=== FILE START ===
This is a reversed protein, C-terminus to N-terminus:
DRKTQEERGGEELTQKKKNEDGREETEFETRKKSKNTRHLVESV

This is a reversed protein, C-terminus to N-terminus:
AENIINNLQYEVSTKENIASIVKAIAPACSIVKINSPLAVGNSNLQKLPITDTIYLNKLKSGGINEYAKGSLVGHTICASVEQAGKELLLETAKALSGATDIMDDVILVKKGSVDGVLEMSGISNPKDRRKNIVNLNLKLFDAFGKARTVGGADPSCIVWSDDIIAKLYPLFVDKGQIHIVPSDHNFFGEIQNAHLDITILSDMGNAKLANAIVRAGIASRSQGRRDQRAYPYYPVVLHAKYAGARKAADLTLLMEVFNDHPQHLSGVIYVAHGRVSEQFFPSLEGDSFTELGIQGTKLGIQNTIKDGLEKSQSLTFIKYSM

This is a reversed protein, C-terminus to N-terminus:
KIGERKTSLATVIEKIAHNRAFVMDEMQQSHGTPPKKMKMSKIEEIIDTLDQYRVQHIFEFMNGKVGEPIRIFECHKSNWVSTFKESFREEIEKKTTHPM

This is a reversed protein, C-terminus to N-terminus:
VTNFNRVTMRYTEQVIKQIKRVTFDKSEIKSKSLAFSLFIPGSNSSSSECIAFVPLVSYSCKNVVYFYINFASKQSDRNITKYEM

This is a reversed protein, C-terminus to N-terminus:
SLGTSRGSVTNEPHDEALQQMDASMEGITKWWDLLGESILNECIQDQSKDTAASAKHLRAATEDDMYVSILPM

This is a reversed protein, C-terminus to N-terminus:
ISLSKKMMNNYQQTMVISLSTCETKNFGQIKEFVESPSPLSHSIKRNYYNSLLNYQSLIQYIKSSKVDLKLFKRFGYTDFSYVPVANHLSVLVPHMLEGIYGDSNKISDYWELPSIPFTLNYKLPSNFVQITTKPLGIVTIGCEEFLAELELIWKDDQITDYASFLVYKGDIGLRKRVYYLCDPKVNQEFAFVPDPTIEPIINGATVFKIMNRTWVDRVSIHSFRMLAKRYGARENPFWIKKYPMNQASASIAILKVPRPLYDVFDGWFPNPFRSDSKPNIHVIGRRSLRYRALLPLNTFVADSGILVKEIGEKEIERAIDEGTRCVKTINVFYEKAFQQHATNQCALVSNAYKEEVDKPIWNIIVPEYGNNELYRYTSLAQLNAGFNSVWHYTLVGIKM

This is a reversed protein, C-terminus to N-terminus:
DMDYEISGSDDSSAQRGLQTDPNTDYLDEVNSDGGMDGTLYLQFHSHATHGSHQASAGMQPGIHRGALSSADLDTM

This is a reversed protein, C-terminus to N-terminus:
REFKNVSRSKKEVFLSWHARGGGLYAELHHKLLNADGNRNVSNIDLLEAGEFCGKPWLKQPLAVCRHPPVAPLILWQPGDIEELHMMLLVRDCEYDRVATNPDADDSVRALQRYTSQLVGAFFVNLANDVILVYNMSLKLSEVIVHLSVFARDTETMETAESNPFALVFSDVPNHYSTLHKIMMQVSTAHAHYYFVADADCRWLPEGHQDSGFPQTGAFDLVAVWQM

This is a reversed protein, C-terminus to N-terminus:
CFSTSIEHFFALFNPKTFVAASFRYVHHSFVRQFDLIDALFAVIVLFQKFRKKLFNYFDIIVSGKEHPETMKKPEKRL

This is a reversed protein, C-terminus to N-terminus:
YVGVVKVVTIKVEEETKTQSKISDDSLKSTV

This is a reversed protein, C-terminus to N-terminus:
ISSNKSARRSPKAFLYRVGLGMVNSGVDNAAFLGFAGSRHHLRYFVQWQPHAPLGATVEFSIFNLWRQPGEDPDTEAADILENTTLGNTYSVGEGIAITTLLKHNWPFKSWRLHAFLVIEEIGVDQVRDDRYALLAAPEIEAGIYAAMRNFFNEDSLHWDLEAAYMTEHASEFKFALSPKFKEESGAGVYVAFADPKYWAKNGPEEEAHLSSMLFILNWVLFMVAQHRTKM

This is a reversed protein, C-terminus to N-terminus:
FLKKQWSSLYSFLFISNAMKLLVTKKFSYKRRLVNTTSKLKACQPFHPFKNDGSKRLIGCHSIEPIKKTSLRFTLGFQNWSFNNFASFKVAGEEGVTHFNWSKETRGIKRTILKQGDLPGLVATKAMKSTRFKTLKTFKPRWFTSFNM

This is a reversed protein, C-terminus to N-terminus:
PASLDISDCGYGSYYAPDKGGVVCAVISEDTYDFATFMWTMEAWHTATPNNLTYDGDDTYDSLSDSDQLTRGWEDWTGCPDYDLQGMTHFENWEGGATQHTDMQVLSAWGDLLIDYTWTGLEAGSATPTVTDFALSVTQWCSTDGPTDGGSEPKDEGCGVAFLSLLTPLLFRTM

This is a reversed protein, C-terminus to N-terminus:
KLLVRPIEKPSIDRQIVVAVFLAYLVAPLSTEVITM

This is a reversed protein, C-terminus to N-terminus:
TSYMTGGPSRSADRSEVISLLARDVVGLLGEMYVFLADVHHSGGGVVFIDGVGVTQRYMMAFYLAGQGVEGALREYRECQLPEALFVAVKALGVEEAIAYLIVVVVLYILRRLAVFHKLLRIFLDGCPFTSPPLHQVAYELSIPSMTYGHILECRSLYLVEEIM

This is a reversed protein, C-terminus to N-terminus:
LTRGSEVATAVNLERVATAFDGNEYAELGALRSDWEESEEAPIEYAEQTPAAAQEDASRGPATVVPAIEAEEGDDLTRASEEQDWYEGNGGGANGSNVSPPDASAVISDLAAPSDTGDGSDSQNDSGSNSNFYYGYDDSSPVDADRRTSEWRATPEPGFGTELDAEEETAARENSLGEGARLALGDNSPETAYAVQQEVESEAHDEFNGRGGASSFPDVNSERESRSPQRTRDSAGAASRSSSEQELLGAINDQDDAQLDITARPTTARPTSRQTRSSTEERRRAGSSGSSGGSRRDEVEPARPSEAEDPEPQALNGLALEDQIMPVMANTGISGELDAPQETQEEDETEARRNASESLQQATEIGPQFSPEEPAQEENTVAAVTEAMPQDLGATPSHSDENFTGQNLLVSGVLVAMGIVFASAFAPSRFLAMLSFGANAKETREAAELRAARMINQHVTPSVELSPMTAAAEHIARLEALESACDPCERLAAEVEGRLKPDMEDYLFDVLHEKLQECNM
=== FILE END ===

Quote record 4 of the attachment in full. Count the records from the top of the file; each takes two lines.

This is a reversed protein, C-terminus to N-terminus:
VTNFNRVTMRYTEQVIKQIKRVTFDKSEIKSKSLAFSLFIPGSNSSSSECIAFVPLVSYSCKNVVYFYINFASKQSDRNITKYEM